Any money that the Premier League clubs hands over to help the smaller clubs will come from us the supporters via higher ticket prices.

I think the game is in danger of being hijacked by political do-gooders who are trying to show how in touch they are to curry favour with potential voters.

Danny O’Neill
19 Posted 25/11/2021 at 18:51:40
Barry, I see that as long as the FA, UEFA and FIFA sanction and give blessing, it can happen. Let's be honest, what freaked them out in April is the clubs went solo outside of their remit. As long as they're involved and have their bellies stroked, they'll purr like a content kitten being fed tuna and sign it off.

I also agree that another aspect of this will be non-footballing people wanting to be seen to be in touch with the masses. It's not too dissimilar from the sudden influx of "life-long" football fans that joined the game in the Sky influenced 90s era.

I'm all for attracting new followers to the beautiful game, by the way, but this does have potential to go a bit Tony Blair New Labour and Cool Britannia in a football sense!!

Derek Thomas
20 Posted 25/11/2021 at 00:16:45
Fairplay to them for having a go, all the usual suspects in the current lexicon of 'right on' buzz words get a mention - But what are they going to Do !

TheTurkeys will never vote for Christmas.

I've seen many 'problems' many 'official' and 'none official' reports and published recommendations.
Then 20yrs down the track, the same or similar problem rears it's head.

Somebody will drag up 'The Joe Bloggs' report of 1995 or whatever, write a piece about the problem, with the sad conclusion...20yrs ago 'The Bloggs Report' listed 7 Key Points and another 50 minor recommendations - to date only 5 minor points have been implemented and none of the 7 key points.

But hey, the fans have been listened to...file under - 'Fine words butter no parsnips'

Christine Foster
21 Posted 26/11/2021 at 05:56:41
Fixing football will never happen if it’s left to owners to "do the right thing". Governance is the method by which a company or, in this case, a football club, protects the interests of the the shareholders and stakeholders; a means of showing transparency in all it does, about attempting best practice to run a business well, profitably, and in the interests of all concerned.

Does this sound like our club? Not sure it ever has… but certainly over the past 20 years, transparency and Best Practice have been criminally absent to fans and minority shareholders alike.

So the question is: What difference will it make to the running of Everton FC?

When the board meets, will the members ask what they need to comply with or how they can get around the recommendations while appearing to welcome the initiative?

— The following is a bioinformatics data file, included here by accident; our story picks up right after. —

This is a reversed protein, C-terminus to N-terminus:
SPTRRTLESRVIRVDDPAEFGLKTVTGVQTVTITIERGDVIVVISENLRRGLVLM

When a company is owned by a single individual, for the sole purpose of personal decision-making, just how will any regulator demand a structure be set up and adhered to? Will the owners such as Moshiri and Kenwright play ball?

In short, what difference will it make?

A format for running a club should be set up by the regulator as the basis of reporting and governance, with strict overview that any key decisions are made in the interests of the club, its supporters, shareholders and the community. Any board meeting minutes should be available for review by shareholders and verified by a supporters’ representative who was in attendance.

Can I see any of the above happening at Everton?

Perhaps such transparency can only come from a change of leadership. Would Bill Kenwright or Moshiri have passed the directors test?

In truth, it doesn't really matter, we are where we are. The future can only be better if any regulator can determine what is acceptable or not and has the teeth to bite when needed.

David Ellis
22 Posted 26/11/2021 at 08:05:42
I think some of the cynicism in the comments above may be a bit over the top. Separate regulator may well have some teeth and it will stop the Leeds, Portsmouth and Bury type disasters.

They can also force trickle-down funding down the pryamid.

But from an Everton perspective, the real problem is the basic lack of competitiveness within the Premir League because of the Champions League revenues. This needs to be re-distributed a bit more evenly to make the Premier League properly competitive rather than a gang of 4 (or maybe 6). Sadly nothing on this in the report.

Tom Hughes
23 Posted 26/11/2021 at 09:04:01
Danny #17,

I don't see any problem in there being 92 clubs in our professional leagues, and the multitudes beyond those leagues too. The pyramid is well established and long predates the Premier League (and any German comparison), which is only the richer for that deep-rooted structure.

Bury FC won 2 FA Cups before we won our first. They had fallen down the pecking order and suffered the misfortune of being surrounded by bigger neighbours, but had survived up to very recently. Should they really just be allowed to fade away so easily because of a few years of unsustainable operation out of almost 140 years existence?